Introduction to D&D


Note: This is part of the D&D 101 series designed to help players learn more about how to play the game. To continue reading, click here.

From the popular Zelda games to the Final Fantasy series, World of Warcraft, and even games like Mass Effect, most people have played an RPG game of some sort. But, what most people don’t realize is that most of these games actually came from D&D.

What is D&D?

D&D, which can also be abbreviated to DnD, is a nickname for the tabletop roleplaying game Dungeons and Dragons, which was created in the 1970s. And, although it gained something of a bad reputation in the 1980s, the truth is that D&D has spawned an entire genre of games. However, unlike console RPGs, all of the magic, battles, conversations, and actions are described by people rather than rendered by technology. It’s basically a group of people all using their imaginations to weave a story together.

Generally, there are at four to seven players in a D&D game (usually referred to as a campaign), and there are two basic roles: The players, and the Game Master, or GM (also sometimes called a Dungeon Master, or DM). There is only one GM/DM and everyone else is a player.

What do the players do?

Players create and are in charge of a single character. Throughout the game they make choices as to what their character would do in reaction to things happening in the story. This often includes speaking as the character, tracking equipment, making decisions, and deciding on skills and abilities and when they should be used. As the game progresses, characters increase in skills and power, allowing them to tackle bigger and bigger challenges.

Technically speaking, a D&D campaign can have as many players as the DM can handle, but your average game has five to six players. While it is possible to accommodate as many as ten players, new gamers should stick to groups of four to six people.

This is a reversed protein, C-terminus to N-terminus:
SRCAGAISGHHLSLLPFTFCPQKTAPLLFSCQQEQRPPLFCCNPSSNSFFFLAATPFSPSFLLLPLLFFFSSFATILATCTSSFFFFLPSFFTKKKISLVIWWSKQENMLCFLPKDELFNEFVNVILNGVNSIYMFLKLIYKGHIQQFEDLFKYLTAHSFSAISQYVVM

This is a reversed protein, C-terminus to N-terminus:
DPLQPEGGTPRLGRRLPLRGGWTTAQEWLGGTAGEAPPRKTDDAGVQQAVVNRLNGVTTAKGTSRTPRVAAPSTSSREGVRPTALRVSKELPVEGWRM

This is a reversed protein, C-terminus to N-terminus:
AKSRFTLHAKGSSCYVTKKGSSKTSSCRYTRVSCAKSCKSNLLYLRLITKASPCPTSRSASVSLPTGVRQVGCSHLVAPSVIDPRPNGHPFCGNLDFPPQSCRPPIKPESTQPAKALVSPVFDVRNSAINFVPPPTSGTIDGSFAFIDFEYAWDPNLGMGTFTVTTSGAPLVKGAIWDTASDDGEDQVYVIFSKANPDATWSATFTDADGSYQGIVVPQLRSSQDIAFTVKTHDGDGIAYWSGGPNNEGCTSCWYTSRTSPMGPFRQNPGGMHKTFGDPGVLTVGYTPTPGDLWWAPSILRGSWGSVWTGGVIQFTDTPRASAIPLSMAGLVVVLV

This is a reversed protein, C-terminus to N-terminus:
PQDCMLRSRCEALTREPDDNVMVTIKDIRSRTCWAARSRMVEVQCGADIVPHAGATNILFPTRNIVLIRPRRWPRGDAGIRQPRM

What does the DM do?

While the players control a single character, the DM is in control of basically everything else including the world and every character that was not created by a player. This is a very important role that takes a lot of work between sessions, as the DM is in charge of defining the story and the situations which the characters will react to.

Being a DM is a very complicated and rewarding process, but it’s not as hard as it sounds.  As the DM, you have to be able to think on your feet, be willing to learn the ins and outs of the rules system, and have the drive to tell a good story. DMs are master storytellers who craft unique locations, fascinating plots, and challenges for players to encounter and overcome. Basically, the DM is the world and the players are the heroes in that world.

Keep in mind that while the DM is often in opposition to the players, the DM’s real job is to make the game fun. It isn’t meant to be a competition between the players and the DM (that would be grossly unfair!) but more a collaboration to tell the most exciting story.

This blog is geared more towards players, so there are some aspects of DMing that will not be addressed in this blog. However, in order to DM you have to have a solid grasp of all of the aspects of being a player, so that doesn’t mean that dungeon masters and game masters cannot benefit from reading this blog.

How to Start Playing D&D

If you’re interested, then the next step is to figure out which D&D edition you want to play, then find a group, build your characters, and start playing! Continue reading our D&D 101 series to learn more about the ins and outs of D&D, or leave a note below and I’ll do my best to help answer all questions!